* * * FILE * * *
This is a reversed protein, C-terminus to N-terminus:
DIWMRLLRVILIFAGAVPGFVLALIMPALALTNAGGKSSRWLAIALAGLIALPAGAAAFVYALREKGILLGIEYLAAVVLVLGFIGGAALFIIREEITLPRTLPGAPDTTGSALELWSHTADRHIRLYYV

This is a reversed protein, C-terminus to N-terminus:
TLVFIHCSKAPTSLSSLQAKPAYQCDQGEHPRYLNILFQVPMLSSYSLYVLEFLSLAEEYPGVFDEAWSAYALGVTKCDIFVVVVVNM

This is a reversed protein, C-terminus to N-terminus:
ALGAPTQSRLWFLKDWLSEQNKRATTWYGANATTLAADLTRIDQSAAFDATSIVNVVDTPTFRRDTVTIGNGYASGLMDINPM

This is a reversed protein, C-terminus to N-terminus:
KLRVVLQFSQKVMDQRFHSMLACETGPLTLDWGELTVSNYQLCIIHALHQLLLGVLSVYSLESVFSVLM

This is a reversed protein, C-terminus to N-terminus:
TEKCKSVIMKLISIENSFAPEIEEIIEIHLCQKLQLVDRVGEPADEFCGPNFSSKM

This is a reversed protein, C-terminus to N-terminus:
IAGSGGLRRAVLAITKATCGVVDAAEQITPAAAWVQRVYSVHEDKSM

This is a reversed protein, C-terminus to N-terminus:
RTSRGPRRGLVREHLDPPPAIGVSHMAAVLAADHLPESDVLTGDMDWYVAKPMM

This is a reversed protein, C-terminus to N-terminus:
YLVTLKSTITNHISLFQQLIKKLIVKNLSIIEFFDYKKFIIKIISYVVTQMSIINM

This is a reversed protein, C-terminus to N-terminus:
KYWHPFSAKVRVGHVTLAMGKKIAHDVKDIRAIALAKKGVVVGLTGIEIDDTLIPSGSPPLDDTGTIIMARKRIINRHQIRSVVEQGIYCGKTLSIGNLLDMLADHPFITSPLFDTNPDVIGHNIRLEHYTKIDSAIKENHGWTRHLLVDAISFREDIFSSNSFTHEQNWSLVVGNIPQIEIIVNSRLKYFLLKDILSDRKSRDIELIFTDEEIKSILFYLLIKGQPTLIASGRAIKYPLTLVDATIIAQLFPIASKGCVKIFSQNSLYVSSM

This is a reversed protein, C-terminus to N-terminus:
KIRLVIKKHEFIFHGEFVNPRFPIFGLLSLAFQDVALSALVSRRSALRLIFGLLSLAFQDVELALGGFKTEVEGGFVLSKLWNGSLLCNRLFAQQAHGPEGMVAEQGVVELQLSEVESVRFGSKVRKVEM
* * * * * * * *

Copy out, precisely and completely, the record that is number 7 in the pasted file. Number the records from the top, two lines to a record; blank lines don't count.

This is a reversed protein, C-terminus to N-terminus:
RTSRGPRRGLVREHLDPPPAIGVSHMAAVLAADHLPESDVLTGDMDWYVAKPMM